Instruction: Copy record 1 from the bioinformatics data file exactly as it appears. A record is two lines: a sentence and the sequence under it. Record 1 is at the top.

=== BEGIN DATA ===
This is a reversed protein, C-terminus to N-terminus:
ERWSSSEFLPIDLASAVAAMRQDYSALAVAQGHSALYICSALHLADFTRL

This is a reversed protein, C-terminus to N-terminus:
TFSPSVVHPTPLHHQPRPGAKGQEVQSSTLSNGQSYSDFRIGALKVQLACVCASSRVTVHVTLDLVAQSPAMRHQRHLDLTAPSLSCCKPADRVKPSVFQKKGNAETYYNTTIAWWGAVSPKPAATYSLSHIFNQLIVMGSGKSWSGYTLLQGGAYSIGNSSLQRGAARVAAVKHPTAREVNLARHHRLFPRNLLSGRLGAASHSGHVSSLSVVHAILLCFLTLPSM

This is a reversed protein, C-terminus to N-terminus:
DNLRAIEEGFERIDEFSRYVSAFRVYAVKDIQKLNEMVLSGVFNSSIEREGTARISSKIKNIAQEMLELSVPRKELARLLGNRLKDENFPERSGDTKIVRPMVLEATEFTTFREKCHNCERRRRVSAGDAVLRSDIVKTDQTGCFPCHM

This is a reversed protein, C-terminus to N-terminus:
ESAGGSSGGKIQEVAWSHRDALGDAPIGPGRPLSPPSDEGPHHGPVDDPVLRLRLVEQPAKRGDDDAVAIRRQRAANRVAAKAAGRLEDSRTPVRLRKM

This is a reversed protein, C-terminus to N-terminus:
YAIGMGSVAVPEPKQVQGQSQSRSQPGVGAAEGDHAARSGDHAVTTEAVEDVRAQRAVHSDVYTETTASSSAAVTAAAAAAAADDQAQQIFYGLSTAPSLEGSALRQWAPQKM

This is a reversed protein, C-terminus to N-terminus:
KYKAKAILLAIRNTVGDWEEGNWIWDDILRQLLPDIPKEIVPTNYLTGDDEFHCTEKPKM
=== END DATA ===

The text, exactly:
This is a reversed protein, C-terminus to N-terminus:
ERWSSSEFLPIDLASAVAAMRQDYSALAVAQGHSALYICSALHLADFTRL